All Those Wonderful Memos Roberts Wrote!
Those of us who have researched in presidential libraries and other archives recognize the feeling. After long, tedious hours of searching, you find memos and letters capturing your subject in a private moment, flogging an obsession, telling a joke, needling a colleague, tackling an issue that seems relevant today. When you write your magnum opus, the temptation is to do a document dump, unload your notes, and string together all these apparently revealing glimpses. But well-trained historians know that context is crucial. The illuminating anecdotes must be sifted through a framework assessing just who the subject was at the time, what he or she was doing, and what is the relevance of a document at one point in a person’s career to that person’s overall philosophy or record. Such nuance is missing from too much of the Roberts coverage and debate.
“Young White House lawyers,” as Roberts is often described, rarely have the discretion these articles attribute to them. Sometimes, aides tell their bosses what the bosses want to hear, what others want the bosses to hear, or what the aides think their bosses wanted to hear. Only occasionally do they speak their own minds. Careful historians, mature biographers, learn to recognize the differences, and inform their readers. Headline-driven journalists or angry partisans prefer, however, to exaggerate their targets’ autonomy, making the statements sound more personal and authoritative.
This promiscuous and sloppy use of the presidential library records should make us wince, no matter where we stand on the Roberts nomination. Roberts is a conservative nominee nominated by a conservative president who has held positions as a conservative aide in other conservative administrations. It is fair to judge him on those terms and analyze his opinions to understand his judicial and political philosophy. But combing through his memos from the 1980s to build the case to “Reject Roberts” appears disproportionate and misleading.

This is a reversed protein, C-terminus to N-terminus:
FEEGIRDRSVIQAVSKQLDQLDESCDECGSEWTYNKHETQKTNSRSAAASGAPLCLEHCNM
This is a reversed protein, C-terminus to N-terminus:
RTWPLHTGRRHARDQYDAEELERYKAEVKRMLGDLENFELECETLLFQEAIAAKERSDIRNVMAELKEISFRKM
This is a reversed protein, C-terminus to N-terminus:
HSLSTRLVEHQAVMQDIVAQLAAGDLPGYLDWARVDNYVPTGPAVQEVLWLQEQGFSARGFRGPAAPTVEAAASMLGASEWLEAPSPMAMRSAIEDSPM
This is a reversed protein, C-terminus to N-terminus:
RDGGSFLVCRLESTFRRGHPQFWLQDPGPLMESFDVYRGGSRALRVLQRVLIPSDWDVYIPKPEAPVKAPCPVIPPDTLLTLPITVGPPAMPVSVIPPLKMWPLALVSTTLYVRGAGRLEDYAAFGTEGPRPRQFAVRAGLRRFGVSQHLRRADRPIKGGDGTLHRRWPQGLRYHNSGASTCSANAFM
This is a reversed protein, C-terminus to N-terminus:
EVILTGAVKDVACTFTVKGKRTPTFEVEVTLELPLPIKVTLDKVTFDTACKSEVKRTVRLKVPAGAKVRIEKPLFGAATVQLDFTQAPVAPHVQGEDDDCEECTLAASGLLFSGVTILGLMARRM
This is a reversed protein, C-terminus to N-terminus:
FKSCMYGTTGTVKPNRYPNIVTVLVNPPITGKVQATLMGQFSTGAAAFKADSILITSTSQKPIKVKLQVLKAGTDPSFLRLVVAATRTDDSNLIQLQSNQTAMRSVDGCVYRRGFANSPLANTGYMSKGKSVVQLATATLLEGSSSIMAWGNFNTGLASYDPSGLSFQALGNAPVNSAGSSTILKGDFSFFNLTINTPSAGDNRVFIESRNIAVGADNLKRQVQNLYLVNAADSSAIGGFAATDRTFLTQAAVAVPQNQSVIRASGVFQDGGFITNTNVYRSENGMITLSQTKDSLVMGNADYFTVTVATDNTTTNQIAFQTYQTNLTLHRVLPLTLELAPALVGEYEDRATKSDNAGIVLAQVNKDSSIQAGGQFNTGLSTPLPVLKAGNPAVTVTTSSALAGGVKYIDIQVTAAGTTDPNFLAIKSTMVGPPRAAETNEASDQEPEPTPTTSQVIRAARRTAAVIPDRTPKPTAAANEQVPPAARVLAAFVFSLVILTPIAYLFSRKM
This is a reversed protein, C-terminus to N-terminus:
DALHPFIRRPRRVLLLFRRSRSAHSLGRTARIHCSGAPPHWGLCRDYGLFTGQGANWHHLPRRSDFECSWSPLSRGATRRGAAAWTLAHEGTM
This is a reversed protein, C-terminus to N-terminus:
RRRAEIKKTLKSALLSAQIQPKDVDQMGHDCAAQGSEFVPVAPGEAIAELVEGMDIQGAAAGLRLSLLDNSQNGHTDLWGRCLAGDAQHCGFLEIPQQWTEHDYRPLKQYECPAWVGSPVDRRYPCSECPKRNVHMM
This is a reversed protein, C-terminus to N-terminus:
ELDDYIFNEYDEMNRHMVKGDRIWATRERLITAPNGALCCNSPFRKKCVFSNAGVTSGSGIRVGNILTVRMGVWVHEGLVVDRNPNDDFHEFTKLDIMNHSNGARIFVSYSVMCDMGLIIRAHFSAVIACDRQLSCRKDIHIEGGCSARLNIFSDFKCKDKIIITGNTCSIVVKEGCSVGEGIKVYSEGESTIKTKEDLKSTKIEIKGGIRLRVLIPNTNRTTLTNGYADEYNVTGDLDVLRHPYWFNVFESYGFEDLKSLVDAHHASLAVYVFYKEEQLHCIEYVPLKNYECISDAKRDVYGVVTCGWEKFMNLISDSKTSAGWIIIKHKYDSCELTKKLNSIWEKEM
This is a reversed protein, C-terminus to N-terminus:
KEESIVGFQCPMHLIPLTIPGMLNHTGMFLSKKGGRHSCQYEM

Moreover, this records review will inhibit future aides. Back in the 1980s, when Judge Robert Bork was so scrutinized that even his video rental record was assessed (turns out he liked, shock of all shocks, Fred Astaire), I heard a group of Bork aides fret about their “paper trails.” A couple of years later, when running a freshman seminar at Harvard, I noticed that many students assumed their collegiate behavior would affect their future professional reputations. By the time private diaries were being subpoenaed during the Clinton Administration, and the 28-year-old Treasury aide Josh Steiner wished his own diary had “been more accurate” -- the message was clear: Big Brother is not just watching you, no matter how lowly an official you may be, he is eager to pounce and publicize your most embarrassing and private thoughts if you dare commit them to paper.
Ethicists, philosophers, and theologians, may approve – many of our ancestors acted morally because they always felt God was watching; today’s more secular careerists may hew to the straight and narrow to avoid being “Borked.” But overly cautious and careerist aides, ever fearful about how their advice will be misread decades later, could become ever more circumspect, especially when writing memos. This restraint risks depriving their bosses of bold, even peppery advice, and denuding the historical record of the rich give and take which shapes governmental policy.
There should be a vigorous, substantive debate about John Roberts’ qualifications for the Supreme Court. But the focus should remain on what he has done and stood for when operating as an independent agent, most notably as a judge in recent years, rather than quoting memos he wrote decades ago, without taking into account the power dynamics, office politics, and hierarchical context which affected young Mister Roberts as he climbed the Washington career ladder.
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